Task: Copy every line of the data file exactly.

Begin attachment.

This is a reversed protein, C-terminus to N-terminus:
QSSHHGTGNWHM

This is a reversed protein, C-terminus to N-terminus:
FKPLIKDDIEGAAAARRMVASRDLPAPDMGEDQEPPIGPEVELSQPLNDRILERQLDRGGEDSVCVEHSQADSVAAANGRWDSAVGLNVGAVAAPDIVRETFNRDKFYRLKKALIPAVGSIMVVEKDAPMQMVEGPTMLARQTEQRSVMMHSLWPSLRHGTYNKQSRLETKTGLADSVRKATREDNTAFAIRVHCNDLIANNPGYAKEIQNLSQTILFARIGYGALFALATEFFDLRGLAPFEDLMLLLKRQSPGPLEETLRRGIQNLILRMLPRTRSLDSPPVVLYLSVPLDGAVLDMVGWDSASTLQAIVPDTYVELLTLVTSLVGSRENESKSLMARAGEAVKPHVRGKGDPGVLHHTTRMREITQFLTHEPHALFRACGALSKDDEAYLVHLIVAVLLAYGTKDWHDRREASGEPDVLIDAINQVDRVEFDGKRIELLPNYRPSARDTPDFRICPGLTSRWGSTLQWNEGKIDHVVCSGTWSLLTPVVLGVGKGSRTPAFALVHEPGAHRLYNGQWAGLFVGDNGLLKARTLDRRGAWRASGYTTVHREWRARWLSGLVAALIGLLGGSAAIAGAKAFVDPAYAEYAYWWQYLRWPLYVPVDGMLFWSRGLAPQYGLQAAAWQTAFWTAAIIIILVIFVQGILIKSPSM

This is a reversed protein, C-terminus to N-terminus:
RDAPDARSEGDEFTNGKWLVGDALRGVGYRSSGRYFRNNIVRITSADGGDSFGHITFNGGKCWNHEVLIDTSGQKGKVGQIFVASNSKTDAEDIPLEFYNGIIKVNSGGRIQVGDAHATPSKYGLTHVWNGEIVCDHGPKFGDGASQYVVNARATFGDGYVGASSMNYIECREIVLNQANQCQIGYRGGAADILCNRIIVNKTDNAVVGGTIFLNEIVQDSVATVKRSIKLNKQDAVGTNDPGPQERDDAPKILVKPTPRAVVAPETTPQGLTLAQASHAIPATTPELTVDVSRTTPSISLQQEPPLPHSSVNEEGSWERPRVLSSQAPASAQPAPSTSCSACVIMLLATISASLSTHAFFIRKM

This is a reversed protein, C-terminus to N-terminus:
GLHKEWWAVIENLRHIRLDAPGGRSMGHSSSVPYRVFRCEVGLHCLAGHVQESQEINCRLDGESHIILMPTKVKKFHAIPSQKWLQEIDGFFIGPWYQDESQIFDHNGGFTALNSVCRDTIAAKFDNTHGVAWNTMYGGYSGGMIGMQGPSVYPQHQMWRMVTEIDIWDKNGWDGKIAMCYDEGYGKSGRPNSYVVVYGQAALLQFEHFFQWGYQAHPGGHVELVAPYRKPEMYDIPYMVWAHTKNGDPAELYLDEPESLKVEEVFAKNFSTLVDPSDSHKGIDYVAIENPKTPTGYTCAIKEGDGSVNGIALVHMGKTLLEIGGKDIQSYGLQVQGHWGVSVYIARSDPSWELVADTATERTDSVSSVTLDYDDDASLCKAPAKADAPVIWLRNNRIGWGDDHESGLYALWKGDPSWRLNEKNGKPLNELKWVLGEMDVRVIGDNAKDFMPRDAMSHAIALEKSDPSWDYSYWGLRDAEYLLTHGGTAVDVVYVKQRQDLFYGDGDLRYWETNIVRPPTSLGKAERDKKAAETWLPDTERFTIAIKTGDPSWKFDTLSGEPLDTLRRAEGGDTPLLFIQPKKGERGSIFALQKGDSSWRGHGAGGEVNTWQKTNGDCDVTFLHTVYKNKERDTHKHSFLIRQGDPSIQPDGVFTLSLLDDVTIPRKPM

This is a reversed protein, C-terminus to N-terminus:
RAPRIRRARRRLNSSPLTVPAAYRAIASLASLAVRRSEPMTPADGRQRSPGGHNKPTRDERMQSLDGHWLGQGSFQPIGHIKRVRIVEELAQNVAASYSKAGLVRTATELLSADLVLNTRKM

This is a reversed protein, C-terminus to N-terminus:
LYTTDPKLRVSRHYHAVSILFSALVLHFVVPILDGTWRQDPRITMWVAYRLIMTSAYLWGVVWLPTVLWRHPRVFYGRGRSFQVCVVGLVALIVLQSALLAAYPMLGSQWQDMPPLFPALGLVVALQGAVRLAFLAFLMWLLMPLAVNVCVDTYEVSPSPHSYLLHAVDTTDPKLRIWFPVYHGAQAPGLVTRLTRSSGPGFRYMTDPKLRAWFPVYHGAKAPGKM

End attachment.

This is a reversed protein, C-terminus to N-terminus:
QSSHHGTGNWHM

This is a reversed protein, C-terminus to N-terminus:
FKPLIKDDIEGAAAARRMVASRDLPAPDMGEDQEPPIGPEVELSQPLNDRILERQLDRGGEDSVCVEHSQADSVAAANGRWDSAVGLNVGAVAAPDIVRETFNRDKFYRLKKALIPAVGSIMVVEKDAPMQMVEGPTMLARQTEQRSVMMHSLWPSLRHGTYNKQSRLETKTGLADSVRKATREDNTAFAIRVHCNDLIANNPGYAKEIQNLSQTILFARIGYGALFALATEFFDLRGLAPFEDLMLLLKRQSPGPLEETLRRGIQNLILRMLPRTRSLDSPPVVLYLSVPLDGAVLDMVGWDSASTLQAIVPDTYVELLTLVTSLVGSRENESKSLMARAGEAVKPHVRGKGDPGVLHHTTRMREITQFLTHEPHALFRACGALSKDDEAYLVHLIVAVLLAYGTKDWHDRREASGEPDVLIDAINQVDRVEFDGKRIELLPNYRPSARDTPDFRICPGLTSRWGSTLQWNEGKIDHVVCSGTWSLLTPVVLGVGKGSRTPAFALVHEPGAHRLYNGQWAGLFVGDNGLLKARTLDRRGAWRASGYTTVHREWRARWLSGLVAALIGLLGGSAAIAGAKAFVDPAYAEYAYWWQYLRWPLYVPVDGMLFWSRGLAPQYGLQAAAWQTAFWTAAIIIILVIFVQGILIKSPSM

This is a reversed protein, C-terminus to N-terminus:
RDAPDARSEGDEFTNGKWLVGDALRGVGYRSSGRYFRNNIVRITSADGGDSFGHITFNGGKCWNHEVLIDTSGQKGKVGQIFVASNSKTDAEDIPLEFYNGIIKVNSGGRIQVGDAHATPSKYGLTHVWNGEIVCDHGPKFGDGASQYVVNARATFGDGYVGASSMNYIECREIVLNQANQCQIGYRGGAADILCNRIIVNKTDNAVVGGTIFLNEIVQDSVATVKRSIKLNKQDAVGTNDPGPQERDDAPKILVKPTPRAVVAPETTPQGLTLAQASHAIPATTPELTVDVSRTTPSISLQQEPPLPHSSVNEEGSWERPRVLSSQAPASAQPAPSTSCSACVIMLLATISASLSTHAFFIRKM

This is a reversed protein, C-terminus to N-terminus:
GLHKEWWAVIENLRHIRLDAPGGRSMGHSSSVPYRVFRCEVGLHCLAGHVQESQEINCRLDGESHIILMPTKVKKFHAIPSQKWLQEIDGFFIGPWYQDESQIFDHNGGFTALNSVCRDTIAAKFDNTHGVAWNTMYGGYSGGMIGMQGPSVYPQHQMWRMVTEIDIWDKNGWDGKIAMCYDEGYGKSGRPNSYVVVYGQAALLQFEHFFQWGYQAHPGGHVELVAPYRKPEMYDIPYMVWAHTKNGDPAELYLDEPESLKVEEVFAKNFSTLVDPSDSHKGIDYVAIENPKTPTGYTCAIKEGDGSVNGIALVHMGKTLLEIGGKDIQSYGLQVQGHWGVSVYIARSDPSWELVADTATERTDSVSSVTLDYDDDASLCKAPAKADAPVIWLRNNRIGWGDDHESGLYALWKGDPSWRLNEKNGKPLNELKWVLGEMDVRVIGDNAKDFMPRDAMSHAIALEKSDPSWDYSYWGLRDAEYLLTHGGTAVDVVYVKQRQDLFYGDGDLRYWETNIVRPPTSLGKAERDKKAAETWLPDTERFTIAIKTGDPSWKFDTLSGEPLDTLRRAEGGDTPLLFIQPKKGERGSIFALQKGDSSWRGHGAGGEVNTWQKTNGDCDVTFLHTVYKNKERDTHKHSFLIRQGDPSIQPDGVFTLSLLDDVTIPRKPM

This is a reversed protein, C-terminus to N-terminus:
RAPRIRRARRRLNSSPLTVPAAYRAIASLASLAVRRSEPMTPADGRQRSPGGHNKPTRDERMQSLDGHWLGQGSFQPIGHIKRVRIVEELAQNVAASYSKAGLVRTATELLSADLVLNTRKM

This is a reversed protein, C-terminus to N-terminus:
LYTTDPKLRVSRHYHAVSILFSALVLHFVVPILDGTWRQDPRITMWVAYRLIMTSAYLWGVVWLPTVLWRHPRVFYGRGRSFQVCVVGLVALIVLQSALLAAYPMLGSQWQDMPPLFPALGLVVALQGAVRLAFLAFLMWLLMPLAVNVCVDTYEVSPSPHSYLLHAVDTTDPKLRIWFPVYHGAQAPGLVTRLTRSSGPGFRYMTDPKLRAWFPVYHGAKAPGKM